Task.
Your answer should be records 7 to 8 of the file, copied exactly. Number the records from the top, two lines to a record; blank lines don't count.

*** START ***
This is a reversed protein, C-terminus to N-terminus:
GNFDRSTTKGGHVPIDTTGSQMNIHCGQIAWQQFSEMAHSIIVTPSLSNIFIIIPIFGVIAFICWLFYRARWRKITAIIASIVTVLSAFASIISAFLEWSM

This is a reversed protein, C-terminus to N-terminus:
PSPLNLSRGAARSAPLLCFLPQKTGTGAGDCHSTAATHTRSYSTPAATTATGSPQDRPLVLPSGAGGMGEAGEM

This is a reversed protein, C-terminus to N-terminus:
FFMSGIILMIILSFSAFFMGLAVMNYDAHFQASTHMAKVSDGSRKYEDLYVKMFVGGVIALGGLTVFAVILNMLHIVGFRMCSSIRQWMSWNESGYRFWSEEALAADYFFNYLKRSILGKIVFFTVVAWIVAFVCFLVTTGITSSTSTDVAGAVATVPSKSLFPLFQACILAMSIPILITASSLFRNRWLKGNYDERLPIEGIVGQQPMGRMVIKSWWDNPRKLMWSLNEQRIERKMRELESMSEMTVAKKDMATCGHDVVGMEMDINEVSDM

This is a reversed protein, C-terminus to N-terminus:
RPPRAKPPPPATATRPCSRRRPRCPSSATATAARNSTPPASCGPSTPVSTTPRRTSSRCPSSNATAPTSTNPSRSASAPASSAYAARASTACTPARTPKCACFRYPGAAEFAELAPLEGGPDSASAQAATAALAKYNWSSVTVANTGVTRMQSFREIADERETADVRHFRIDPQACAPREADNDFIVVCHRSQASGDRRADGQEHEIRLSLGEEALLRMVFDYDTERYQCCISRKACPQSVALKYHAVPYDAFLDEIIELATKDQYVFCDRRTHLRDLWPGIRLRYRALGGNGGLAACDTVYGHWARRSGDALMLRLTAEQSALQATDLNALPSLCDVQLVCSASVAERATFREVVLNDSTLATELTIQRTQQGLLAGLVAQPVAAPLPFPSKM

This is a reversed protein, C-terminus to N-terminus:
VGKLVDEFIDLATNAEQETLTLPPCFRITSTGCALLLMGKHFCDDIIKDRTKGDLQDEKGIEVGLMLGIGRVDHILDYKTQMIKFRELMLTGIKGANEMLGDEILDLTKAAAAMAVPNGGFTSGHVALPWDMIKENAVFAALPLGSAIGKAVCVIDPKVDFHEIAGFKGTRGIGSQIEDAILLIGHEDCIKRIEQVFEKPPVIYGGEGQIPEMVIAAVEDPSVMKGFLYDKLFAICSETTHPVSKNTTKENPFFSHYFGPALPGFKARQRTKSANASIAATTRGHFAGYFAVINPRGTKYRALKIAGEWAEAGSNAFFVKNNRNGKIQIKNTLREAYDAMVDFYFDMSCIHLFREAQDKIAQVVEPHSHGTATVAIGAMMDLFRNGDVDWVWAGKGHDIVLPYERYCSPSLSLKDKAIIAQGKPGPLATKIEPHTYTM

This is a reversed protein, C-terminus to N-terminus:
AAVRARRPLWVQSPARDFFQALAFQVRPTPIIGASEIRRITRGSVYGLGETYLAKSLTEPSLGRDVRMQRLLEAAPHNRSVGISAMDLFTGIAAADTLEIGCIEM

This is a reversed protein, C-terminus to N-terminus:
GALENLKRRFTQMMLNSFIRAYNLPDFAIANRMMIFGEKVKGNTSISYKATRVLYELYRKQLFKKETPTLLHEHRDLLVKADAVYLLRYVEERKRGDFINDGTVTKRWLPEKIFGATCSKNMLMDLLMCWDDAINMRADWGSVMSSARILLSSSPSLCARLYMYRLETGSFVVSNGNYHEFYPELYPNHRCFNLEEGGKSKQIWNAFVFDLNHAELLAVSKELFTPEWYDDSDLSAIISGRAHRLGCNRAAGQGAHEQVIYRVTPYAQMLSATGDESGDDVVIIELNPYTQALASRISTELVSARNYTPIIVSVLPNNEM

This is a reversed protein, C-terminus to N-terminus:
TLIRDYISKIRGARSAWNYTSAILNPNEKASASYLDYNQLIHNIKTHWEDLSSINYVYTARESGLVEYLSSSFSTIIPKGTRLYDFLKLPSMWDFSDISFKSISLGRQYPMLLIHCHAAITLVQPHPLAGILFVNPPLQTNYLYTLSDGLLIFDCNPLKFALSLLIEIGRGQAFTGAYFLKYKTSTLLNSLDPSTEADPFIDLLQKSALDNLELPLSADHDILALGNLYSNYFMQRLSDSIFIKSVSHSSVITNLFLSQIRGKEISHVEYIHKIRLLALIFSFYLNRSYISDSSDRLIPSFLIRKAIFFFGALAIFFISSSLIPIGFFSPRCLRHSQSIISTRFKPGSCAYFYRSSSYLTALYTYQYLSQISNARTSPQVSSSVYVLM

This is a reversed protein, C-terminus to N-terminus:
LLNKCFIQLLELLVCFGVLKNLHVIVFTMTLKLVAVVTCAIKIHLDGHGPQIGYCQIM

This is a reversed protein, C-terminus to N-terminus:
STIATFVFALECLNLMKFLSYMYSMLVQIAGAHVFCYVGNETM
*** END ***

This is a reversed protein, C-terminus to N-terminus:
GALENLKRRFTQMMLNSFIRAYNLPDFAIANRMMIFGEKVKGNTSISYKATRVLYELYRKQLFKKETPTLLHEHRDLLVKADAVYLLRYVEERKRGDFINDGTVTKRWLPEKIFGATCSKNMLMDLLMCWDDAINMRADWGSVMSSARILLSSSPSLCARLYMYRLETGSFVVSNGNYHEFYPELYPNHRCFNLEEGGKSKQIWNAFVFDLNHAELLAVSKELFTPEWYDDSDLSAIISGRAHRLGCNRAAGQGAHEQVIYRVTPYAQMLSATGDESGDDVVIIELNPYTQALASRISTELVSARNYTPIIVSVLPNNEM

This is a reversed protein, C-terminus to N-terminus:
TLIRDYISKIRGARSAWNYTSAILNPNEKASASYLDYNQLIHNIKTHWEDLSSINYVYTARESGLVEYLSSSFSTIIPKGTRLYDFLKLPSMWDFSDISFKSISLGRQYPMLLIHCHAAITLVQPHPLAGILFVNPPLQTNYLYTLSDGLLIFDCNPLKFALSLLIEIGRGQAFTGAYFLKYKTSTLLNSLDPSTEADPFIDLLQKSALDNLELPLSADHDILALGNLYSNYFMQRLSDSIFIKSVSHSSVITNLFLSQIRGKEISHVEYIHKIRLLALIFSFYLNRSYISDSSDRLIPSFLIRKAIFFFGALAIFFISSSLIPIGFFSPRCLRHSQSIISTRFKPGSCAYFYRSSSYLTALYTYQYLSQISNARTSPQVSSSVYVLM